When Jaime Jarrin was a radio pioneer still struggling to learn baseball, he remembers sharing his Dodger Stadium broadcast booth with a young phenom the team had just signed. This summer, the pioneer and the phenom will be side-by-side again when Jarrin and Don Sutton are honored with enshrinement in baseball's Hall of Fame.
Jarrin, 63, who has called Dodger games in Spanish for 39 years, was honored with the Ford C. Frick Award on Monday for "major contributions to baseball broadcasting." He will be presented with the award at Cooperstown, N.Y.--site of the Hall--on July 26 during ceremonies marking Sutton's induction.
"It still feels like a dream," Jarrin said. "It has a very special meaning for me and my family. And it's important to me, knowing that I'm going in with Don Sutton because we were both Dodgers."
The Frick Award has been presented annually since 1978. Winners have included Red Barber, Mel Allen, Vin Scully and Joe Garagiola, but only one Spanish announcer--shortwave radio broadcaster Buck Canel, who won the award posthumously in 1985--has been honored, which makes the honor more special for Jarrin.
"This has been the year of the Hispanic player," he said, "so this award is a recognition of the Spanish-speaking people, the fans who have supported the game. I take it not because of me, but because of them."
The Latin presence in major league baseball has grown dramatically since the Dodgers became the first team to broadcast regular-season games in Spanish in 1958.
When Jarrin made his debut a year later, there were fewer than two dozen Latin-born players in the big leagues. Today more than half the teams in the National League broadcast at least some of their games in Spanish and one in five major leaguers was born in Latin America, something Jarrin's longtime supporters claim is no coincidence.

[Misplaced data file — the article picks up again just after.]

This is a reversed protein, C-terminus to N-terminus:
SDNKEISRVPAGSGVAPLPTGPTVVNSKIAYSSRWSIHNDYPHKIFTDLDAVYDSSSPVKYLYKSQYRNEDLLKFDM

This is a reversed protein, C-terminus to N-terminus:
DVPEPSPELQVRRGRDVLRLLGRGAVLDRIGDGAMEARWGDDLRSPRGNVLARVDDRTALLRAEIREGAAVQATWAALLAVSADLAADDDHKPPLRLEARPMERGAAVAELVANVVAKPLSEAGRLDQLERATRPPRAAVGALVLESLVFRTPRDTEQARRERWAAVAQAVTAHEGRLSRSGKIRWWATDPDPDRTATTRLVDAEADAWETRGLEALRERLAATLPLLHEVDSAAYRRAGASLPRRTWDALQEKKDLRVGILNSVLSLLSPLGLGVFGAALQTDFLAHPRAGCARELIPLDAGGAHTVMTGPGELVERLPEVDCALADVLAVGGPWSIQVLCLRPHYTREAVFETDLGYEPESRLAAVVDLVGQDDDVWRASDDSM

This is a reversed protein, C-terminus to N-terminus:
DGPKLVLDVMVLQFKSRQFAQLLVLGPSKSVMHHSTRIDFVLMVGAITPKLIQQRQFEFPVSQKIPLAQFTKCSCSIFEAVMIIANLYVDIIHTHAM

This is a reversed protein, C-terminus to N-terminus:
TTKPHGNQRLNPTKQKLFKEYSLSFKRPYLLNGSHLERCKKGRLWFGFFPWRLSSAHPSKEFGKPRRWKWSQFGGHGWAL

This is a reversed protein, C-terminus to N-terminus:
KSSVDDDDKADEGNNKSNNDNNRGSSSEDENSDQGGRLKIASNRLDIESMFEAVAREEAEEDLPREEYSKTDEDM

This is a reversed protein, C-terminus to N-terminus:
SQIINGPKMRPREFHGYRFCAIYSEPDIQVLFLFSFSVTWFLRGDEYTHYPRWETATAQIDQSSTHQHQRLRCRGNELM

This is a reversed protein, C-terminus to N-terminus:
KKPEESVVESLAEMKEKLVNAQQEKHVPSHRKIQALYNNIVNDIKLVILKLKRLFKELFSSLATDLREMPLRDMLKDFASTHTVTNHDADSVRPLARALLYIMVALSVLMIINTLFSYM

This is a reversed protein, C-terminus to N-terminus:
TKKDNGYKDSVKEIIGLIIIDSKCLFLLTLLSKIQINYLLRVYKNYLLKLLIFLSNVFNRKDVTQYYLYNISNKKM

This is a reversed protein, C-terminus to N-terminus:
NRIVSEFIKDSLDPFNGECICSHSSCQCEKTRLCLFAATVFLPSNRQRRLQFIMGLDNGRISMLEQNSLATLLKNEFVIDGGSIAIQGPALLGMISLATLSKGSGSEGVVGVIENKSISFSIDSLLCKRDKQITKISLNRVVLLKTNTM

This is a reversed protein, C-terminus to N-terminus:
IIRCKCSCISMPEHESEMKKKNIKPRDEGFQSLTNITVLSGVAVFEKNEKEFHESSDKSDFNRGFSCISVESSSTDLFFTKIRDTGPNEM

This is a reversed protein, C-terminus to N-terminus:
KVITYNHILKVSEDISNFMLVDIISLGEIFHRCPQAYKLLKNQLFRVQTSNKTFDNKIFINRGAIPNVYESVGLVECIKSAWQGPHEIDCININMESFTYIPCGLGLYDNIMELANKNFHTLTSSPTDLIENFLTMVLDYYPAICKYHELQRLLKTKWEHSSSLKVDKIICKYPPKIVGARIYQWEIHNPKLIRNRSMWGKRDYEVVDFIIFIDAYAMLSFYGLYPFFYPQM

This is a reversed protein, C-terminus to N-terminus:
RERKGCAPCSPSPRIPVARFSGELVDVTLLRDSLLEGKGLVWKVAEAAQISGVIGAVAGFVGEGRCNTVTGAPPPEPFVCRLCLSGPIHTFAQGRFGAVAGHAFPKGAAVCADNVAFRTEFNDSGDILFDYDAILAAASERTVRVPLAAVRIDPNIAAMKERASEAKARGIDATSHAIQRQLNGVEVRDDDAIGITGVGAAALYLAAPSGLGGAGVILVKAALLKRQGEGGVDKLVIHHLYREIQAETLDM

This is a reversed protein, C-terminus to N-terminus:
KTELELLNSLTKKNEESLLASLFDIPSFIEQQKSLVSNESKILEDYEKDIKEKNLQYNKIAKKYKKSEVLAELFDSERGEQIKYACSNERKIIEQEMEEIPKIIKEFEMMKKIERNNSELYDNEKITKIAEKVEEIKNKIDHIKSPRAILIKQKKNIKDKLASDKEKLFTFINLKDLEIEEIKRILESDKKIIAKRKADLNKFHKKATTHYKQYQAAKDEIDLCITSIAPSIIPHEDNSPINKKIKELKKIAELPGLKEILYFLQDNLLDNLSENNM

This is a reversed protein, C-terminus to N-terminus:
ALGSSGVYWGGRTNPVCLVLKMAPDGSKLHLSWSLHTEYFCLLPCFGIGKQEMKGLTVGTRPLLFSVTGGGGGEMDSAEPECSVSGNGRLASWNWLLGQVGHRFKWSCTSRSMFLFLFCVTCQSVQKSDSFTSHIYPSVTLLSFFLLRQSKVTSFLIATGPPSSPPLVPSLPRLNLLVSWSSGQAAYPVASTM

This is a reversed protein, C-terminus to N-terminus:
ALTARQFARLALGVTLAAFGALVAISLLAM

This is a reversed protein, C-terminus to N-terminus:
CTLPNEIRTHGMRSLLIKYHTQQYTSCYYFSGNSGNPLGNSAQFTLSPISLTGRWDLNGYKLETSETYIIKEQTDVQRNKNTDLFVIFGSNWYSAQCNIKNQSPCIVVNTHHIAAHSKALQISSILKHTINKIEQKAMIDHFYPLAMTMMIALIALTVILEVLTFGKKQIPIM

While most Anglo fans remember him primarily as Fernando Valenzuela's interpreter, as many as 30 million listeners throughout Latin America have regularly welcomed Jarrin's dulcet voice into their homes for decades.
"Jaime deserves the credit for introducing Dodger baseball to millions of fans throughout Southern California and Latin America in his distinguished 40-year career with us," Dodger President Peter O'Malley said.
Added Rene Cardenas, Jarrin's broadcast partner for 20 seasons: "All the Spanish announcers in the major leagues wanted some recognition. Maybe this is the beginning."
Jarrin built his reputation as a news reporter. He was the first Spanish-speaking reporter to win a Golden Mike award, emblematic of excellence in broadcast journalism, and his voice became a familiar, reassuring one in times of crisis.
He reported live from the Capitol rotunda after the assassination of President Kennedy, from London on memorial services for Winston Churchill and from New York during Pope Paul VI's first visit.
That credibility earned Jarrin recognition as one of the 100 most influential Latinos in the United States, according to Hispanic Business magazine, and in his native Ecuador he was presented with La Gran Cruz al Merito, the closest thing that country has to knighthood.
But all that, he acknowledged Monday, pales in comparison to the Hall of Fame honor.
"It means so much, I don't have enough words to describe it," he said. "This has been a great day for me. This has been like sweeping a doubleheader from the Giants."
Past winners of the Ford C. Frick Award for excellence in baseball broadcasting: 1997--Jimmy Dudley, 1996--Herb Carneal, 1995--Bob Wolff, 1994--Bob Murphy, 1993--Chuck Thompson, 1992--Milo Hamilton, 1991--Joe Garagiola, 1990--By Saam, 1989--Harry Caray, 1988--Lindsey Nelson, 1987--Jack Buck, 1986--Bob Prince, 1985--Buck Canel, 1984--Curt Gowdy, 1983--Jack Brickhouse, 1982--Vin Scully, 1981--Ernie Harwell, 1980--Russ Hodges, 1979--Bob Elson, 1978--Mel Allen, Red Barber.